Mother met father in Goslar after the war, he spoke German fluently so when I came along in the UK, they continued to speak German, so I spoke German until I came in contact with other children. My German sort of drifted in and out, but came back within a year or so when I moved to Germany after 3 yrs in the Airborne and bumming around the world for a year. In Germany, I worked in audio and did a good bit of freelance work for TV and film (RTL, Pro7, Studio Hamburg and other bits and bobs) and then started to write about TV for UK and US trade magazines and that lead to building up a news agency covering all kinds of stuff. Sold that to a UK company and moved to Scotland in 2000 at the request of my German wife, where we ran a recording studio that did a fair bit of film and TV score work. Much of that dried up thanks to the C19 thing, so we are now turning our operation into a film production unit, so that's why I'm here! My kids are all in Berlin.
Years ago I did stage management, then trained as a TV cameraman, then eventually editor. I have done many more things since, I am older than you think! I wear many hats!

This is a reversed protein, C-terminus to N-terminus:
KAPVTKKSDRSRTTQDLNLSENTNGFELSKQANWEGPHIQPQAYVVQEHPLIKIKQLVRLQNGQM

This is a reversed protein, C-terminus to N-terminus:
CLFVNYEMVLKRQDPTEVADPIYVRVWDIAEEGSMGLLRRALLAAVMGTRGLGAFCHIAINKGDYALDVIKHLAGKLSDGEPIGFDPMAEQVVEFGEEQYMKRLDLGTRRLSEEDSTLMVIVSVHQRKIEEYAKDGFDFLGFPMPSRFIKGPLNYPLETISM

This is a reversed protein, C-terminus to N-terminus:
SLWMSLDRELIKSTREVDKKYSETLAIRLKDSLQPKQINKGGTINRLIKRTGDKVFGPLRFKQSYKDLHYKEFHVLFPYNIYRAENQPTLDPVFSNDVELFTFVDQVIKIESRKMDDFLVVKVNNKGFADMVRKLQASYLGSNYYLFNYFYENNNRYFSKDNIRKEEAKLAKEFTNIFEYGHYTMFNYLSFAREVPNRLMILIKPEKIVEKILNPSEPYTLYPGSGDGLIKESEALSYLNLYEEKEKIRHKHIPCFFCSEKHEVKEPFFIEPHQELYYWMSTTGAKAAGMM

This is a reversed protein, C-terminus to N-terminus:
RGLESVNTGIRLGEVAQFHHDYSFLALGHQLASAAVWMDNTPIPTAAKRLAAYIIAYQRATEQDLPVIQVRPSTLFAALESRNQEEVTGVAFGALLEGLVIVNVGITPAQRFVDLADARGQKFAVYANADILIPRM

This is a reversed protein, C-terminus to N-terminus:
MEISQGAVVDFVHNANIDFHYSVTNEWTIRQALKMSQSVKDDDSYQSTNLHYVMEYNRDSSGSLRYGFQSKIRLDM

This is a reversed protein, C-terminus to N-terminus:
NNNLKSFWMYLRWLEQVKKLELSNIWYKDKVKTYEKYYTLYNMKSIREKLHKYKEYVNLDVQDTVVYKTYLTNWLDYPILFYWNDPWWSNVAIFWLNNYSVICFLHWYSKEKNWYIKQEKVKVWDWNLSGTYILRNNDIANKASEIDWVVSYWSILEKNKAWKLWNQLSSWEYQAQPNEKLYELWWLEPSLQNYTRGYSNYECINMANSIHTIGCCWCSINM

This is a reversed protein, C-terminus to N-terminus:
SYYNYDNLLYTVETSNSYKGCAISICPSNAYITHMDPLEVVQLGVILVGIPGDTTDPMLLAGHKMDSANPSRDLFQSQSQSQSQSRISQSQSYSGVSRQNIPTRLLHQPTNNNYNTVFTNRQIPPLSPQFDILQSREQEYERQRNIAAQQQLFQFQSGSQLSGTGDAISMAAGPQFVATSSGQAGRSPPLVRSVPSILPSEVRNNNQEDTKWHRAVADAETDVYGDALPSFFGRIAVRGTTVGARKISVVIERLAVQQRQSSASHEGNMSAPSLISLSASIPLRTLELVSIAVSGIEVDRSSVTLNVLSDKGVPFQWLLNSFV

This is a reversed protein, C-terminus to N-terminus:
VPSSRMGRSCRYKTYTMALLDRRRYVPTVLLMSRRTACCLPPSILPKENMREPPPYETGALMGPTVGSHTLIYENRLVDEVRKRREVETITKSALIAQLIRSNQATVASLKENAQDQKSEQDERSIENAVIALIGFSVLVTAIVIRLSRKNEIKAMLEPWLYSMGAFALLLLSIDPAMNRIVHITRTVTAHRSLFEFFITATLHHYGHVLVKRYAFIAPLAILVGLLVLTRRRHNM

btw Sennheiser MKE 600 is one of the best cardioid mics, very quiet electronics.
Ha! Ha! You too eh!
I did an ADB (Associated Drama Board) back in the 60s parallel to studying electrical engineering. I got the ADB but failed to complete the EE - joined the Paras instead!
I'm an MKE416-P48 man myself - it is just what people ask for, though I think that is because they have heard of it! I like to combine it with a TLM103 or a U87 or an M149 for VO work. That gives one the choice of going from sharp to mellow in the mix later on.
I must admit, out of all the microphones I ve got, the Aston Spirit has got to be one of the best. Build quality and sound quality are really superb, especially when switched to omni pattern. Stereo pattern is very useful but omni is breath taking.
Stunning performance imo. Ideal for ambience. Extremely quiet and out performs Neumann. Can use for V/O work when switched to cardiod.
The 416 is of course a great mic, but it was too expensive for me, so I went for it's litte brother. 😉
Impressive careers of you both!
Sennheiser MKE 600 is a brilliant mic for the money. Super silent and duel power too, phantom and internal battery. 416/815/816 are expensive but do last a life time and are made for heavy use. Cheaper mics can perform extremely well even though they have limited use but if used within their design parameters they are certainly cost efficient. Saving money does make sense.
I have a large collection of mics and also make my own which perform the same as Schoeps/DPA and are considerably cheaper.
Quality sound can easily be achieved without spending a fortune. Knowing how to get the best out of mics is more important, it’s the same principle as with lighting, you don’t need expensive lamps to light a scene but you need some wisdom to get it right.